Andy Harding, executive director for multichannel at House of Fraser, said: "We listened to customer feedback which suggested a need for a more flexible delivery fulfilment based around standard working hours. There is a myth that home delivery is convenient but customers actually resent waiting at home all day for a delivery, even if they are offered a vague but unreliable indication of the time it will arrive."

Traditional bricks and mortar retailers have had to completely restructure their digital operations in recent years to meet the demands of the busy, mobile, modern shopper and to compete with pure-plays such as Amazon, which is renowned for its customer service and itself offers a premium evening, same-day delivery option.

But an intriguing delivery-based battle could soon materialise in the competitive grocery sector, too, with new supermarket fulfilment options on the horizon.

Waitrose has already announced plans to deliver to chilled lockers in convenient locations for its customers as part of its click & collect evolution, while Asda is reportedly set to become the first UK supermarket to launch same-day delivery later this year. Essential Retail understands that the Walmart-owned company is planning to make an announcement regarding its delivery options as early next week, although it is not yet clear exactly what this entails.

Asda's click & collect customers – like shoppers at the other leading supermarket groups – can already order groceries online and collect them from one of 100+ UK stores at a time that suits them the following day. The UK's second largest grocer is also trialling a click & collect drive-through at its York store, but will next week's announcement see Asda ramp up its delivery capacity even further?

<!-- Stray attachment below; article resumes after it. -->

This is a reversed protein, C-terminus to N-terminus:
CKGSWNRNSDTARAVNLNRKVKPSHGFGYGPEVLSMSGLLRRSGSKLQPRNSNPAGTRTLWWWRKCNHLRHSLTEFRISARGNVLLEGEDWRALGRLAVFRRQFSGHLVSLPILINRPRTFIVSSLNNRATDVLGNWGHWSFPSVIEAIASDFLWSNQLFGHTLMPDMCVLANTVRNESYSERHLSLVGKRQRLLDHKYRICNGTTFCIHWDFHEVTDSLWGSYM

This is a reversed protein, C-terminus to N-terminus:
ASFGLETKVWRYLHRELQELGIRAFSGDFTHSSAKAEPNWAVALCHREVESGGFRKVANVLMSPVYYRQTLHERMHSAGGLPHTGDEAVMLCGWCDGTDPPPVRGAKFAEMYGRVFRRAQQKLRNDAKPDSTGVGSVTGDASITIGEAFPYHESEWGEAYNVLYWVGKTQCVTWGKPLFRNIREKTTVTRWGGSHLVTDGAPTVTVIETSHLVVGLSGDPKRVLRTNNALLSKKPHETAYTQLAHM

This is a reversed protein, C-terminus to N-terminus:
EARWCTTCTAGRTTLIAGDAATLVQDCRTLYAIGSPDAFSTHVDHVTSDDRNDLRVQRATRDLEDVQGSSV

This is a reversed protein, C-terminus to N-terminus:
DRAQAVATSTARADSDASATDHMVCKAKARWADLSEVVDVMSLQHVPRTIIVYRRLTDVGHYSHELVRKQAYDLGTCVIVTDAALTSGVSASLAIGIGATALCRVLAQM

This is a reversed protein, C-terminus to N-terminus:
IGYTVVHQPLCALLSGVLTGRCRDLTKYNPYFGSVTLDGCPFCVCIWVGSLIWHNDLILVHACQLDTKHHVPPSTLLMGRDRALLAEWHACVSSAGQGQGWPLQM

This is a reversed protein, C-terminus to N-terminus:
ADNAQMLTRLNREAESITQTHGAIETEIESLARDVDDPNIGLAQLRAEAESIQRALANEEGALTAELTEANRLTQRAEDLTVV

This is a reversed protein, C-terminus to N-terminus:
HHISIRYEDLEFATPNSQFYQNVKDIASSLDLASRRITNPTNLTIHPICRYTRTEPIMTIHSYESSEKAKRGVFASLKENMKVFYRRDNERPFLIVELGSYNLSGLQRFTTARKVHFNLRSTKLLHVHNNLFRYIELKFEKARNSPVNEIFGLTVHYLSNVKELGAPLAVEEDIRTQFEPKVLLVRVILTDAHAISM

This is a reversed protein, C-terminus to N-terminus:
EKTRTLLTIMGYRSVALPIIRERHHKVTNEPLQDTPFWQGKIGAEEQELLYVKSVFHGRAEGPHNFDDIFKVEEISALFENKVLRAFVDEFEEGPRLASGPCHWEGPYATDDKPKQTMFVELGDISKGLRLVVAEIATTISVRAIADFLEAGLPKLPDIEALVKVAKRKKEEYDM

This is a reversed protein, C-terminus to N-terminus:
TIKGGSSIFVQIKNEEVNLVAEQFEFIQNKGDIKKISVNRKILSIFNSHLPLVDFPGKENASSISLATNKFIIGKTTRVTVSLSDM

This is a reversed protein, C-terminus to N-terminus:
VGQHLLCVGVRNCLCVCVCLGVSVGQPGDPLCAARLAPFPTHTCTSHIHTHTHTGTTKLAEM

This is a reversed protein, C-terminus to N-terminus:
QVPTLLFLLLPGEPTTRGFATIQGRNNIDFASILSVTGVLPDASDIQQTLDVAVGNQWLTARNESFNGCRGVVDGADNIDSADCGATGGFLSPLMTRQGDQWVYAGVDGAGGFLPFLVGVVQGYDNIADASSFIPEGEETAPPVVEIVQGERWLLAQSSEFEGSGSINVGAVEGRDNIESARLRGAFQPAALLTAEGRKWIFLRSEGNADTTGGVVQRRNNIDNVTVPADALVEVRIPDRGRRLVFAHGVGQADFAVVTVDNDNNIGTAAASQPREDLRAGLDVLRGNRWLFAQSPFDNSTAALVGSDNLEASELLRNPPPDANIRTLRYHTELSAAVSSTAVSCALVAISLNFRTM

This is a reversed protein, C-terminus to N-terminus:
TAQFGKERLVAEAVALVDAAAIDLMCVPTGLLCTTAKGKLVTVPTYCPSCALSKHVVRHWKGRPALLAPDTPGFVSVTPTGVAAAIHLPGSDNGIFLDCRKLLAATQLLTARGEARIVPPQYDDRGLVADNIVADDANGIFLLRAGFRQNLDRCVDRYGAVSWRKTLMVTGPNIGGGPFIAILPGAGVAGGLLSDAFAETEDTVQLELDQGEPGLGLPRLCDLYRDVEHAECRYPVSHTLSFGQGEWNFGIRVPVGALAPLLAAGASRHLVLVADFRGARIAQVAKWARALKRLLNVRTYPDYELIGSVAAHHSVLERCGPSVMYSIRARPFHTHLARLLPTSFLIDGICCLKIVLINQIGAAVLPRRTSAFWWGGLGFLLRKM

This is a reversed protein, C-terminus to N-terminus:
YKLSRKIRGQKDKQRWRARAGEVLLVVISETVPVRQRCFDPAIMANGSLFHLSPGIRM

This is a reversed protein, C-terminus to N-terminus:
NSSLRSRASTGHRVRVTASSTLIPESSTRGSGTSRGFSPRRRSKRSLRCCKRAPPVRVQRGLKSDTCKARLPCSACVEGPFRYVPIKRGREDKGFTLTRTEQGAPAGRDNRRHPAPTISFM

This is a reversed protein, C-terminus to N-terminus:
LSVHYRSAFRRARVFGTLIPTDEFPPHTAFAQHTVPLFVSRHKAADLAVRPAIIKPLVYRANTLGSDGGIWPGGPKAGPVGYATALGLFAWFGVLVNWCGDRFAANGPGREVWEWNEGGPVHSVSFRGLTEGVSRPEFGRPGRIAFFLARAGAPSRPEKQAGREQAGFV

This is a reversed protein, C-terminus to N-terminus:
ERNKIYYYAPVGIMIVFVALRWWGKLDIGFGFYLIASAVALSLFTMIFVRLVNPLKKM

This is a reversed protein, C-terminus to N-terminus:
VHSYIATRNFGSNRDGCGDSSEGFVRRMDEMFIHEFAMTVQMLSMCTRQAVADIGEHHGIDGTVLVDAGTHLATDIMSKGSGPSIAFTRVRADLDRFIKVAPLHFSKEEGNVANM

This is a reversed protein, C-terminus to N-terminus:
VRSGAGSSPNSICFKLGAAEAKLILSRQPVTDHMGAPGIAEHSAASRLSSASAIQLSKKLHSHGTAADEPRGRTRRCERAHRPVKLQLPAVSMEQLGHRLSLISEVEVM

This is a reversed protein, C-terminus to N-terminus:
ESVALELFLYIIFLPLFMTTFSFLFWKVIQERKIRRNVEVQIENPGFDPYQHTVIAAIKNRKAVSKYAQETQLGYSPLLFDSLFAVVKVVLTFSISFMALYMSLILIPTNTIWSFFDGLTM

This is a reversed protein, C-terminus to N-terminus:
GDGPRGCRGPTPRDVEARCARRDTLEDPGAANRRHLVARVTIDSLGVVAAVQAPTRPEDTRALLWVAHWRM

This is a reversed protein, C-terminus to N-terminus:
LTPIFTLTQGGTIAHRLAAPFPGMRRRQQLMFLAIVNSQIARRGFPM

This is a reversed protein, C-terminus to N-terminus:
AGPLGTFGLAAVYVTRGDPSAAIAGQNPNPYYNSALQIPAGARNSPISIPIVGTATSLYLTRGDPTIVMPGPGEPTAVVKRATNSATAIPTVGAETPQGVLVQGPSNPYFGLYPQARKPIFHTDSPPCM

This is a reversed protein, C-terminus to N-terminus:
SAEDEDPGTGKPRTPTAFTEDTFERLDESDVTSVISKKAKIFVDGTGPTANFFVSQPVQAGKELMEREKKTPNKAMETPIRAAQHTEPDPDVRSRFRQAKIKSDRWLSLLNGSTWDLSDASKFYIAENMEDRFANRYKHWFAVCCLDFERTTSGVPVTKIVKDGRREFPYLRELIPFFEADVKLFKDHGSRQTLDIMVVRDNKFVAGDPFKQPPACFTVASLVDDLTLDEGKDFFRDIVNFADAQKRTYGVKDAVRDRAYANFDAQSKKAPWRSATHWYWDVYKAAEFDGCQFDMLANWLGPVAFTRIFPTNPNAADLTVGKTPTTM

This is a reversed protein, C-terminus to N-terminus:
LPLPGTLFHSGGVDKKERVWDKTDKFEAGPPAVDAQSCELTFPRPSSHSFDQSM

Whatever the announcement turns out to be, Asda and other retailers looking to provide the quickest customer fulfilment must be aware of some key issues.

"The key to making same-day delivery a success is twofold – firstly, as a retailer you need to know that you have the stock available to sell to the customer and secondly, you need to be able to meet your delivery promise in order to delight the customer and maintain credibility in your offer," argued Capgemini's Holton.

"Stock visibility and accuracy is an ongoing challenge for most retailers and adding new channels or delivery options increases the complexity – layer on time pressure and existing operational processes and systems are likely to struggle, so a new approach may be required. 

"From the customer's perspective there is nothing more frustrating than waiting for your purchase to arrive and being let down by late or non-existent delivery so the retailer needs to ensure that their fulfilment route is reactive enough to cope with short lead-times."

Retailers must look at overall customer profitability across all the channels in which they operate in, she added, which is a significant mind-shift for most retailers to undergo and "it requires some nerve when building business in a new channel".

Dixons' announcement this week is an example of how influential the customer has become in shaping the course of retail, with operational processes now being designed to coincide with consumers' changing demands and lifestyles.

Achieving success with same-day delivery is evidently no easy task, but retailers of various guises are gradually adjusting their business models to ensure this convenient and instant form of customer service plays a prominent role in their cross-channel offering.